With smartphones, tablets, laptops and smart TVs ruling the world, sharing and streaming content from one device to another over Wi-Fi becomes more and more important. The list of new protocols to achieve this goal is still booming. Companies are trying to convince the customer with promising terminology like Apple® AirPlay®/AirDrop®, Samsung AllShare™, Intel® WiDi, Sony® One-touch Mirroring™ and so on. But how do these protocols work; how do they relate to Wi-Fi CERTIFIED™ standards like Wi-Fi Direct®, (T)DLS® and Miracast®; and most important: what about interoperability? Let’s find out!
Wi-Fi has become the preferred technology for in-home connectivity, but sometimes it’s needed to connect a wired device (e.g. a printer) to a Wi-Fi network using a Wi-Fi bridge. In a wired world bridges are used very often and typically don’t cause much problems. In the Wi-Fi world the situation is slightly different, read on and find out why!
While most of us are using 802.11n devices or looking to replace them with 802.11n/ac devices, there are still some 802.11b clients wandering about. These old 802.11b devices can seriously impact the performance of our Wi-Fi networks on the 2.4 GHz band. How much? Let’s find out.
To check our Wi-Fi signal reception, we tend to look at the signal notification icon of our devices: the more bars, the better the signal. But more often than not, the amount of bars doesn’t give us a good indication of the quality of our connection. We've all had situations where 4 or more bars are lighting up, but websites are still loading agonizingly slow. To make things worse, a lot of professional Wi-Fi planning and comparison tools use this same signal strength metric as a substitute for Wi-Fi throughput! This blog post will show that the Received Signal Strength Indication or RSSI of a link (which is basically a numeric value for the number of bars) doesn't correlate well with the throughput that can be achieved on that link. In other words, big investment decisions in Wi-Fi infrastructure turn out to be based on paltry data at best.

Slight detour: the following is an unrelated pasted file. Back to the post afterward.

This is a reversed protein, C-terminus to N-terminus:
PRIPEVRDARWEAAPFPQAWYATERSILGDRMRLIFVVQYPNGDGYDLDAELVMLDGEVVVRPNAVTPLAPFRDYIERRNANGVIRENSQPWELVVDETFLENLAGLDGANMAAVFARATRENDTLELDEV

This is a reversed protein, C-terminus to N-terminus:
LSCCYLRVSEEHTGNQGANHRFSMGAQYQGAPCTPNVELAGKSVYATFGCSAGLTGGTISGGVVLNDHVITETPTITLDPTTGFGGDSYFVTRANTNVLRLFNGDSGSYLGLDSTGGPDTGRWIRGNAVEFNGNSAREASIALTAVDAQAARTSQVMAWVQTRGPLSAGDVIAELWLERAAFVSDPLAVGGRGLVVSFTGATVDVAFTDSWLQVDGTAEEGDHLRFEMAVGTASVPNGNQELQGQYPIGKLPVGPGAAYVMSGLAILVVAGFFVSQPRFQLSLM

Although Wi-Fi operates at different frequencies than the ones used by the DOCSIS system, many interference cases have been observed. The interference can have an impact on the DOCSIS system, on the Wi-Fi system or on both.
We need Wi-Fi everywhere! People are expecting whole-home coverage and if new features like fancy antennas or beamforming technology don't cut it, strategically placing additional Wi-Fi gear in a home should increase the coverage area. However, after setting it all up, these secondary access points, repeaters and other equipment should play nice and act as one big happy network that we can use throughout the home. To help realize this, the Wi-Fi standard provides the Wi-Fi seamless roaming functionality. Let's find out the do's and don'ts in this blogpost.
Boost network speed beyond 1Gbps without expensive cable upgrades? You can! Check out the whys and hows of the new 802.3bz (NBASE-T) Ethernet standard.
Latency has a big impact on the user experience. Learn more about what it is and why you should monitor it.
Wi-Fi 6 is the newest standard for Wi-Fi networks – but are devices making full use of its capabilities? We tested a handful of Wi-Fi 6 devices to find out.
Will the 5G standard ensure faster braking with self-driving cars? Explore the results of our real-life test at Excentis.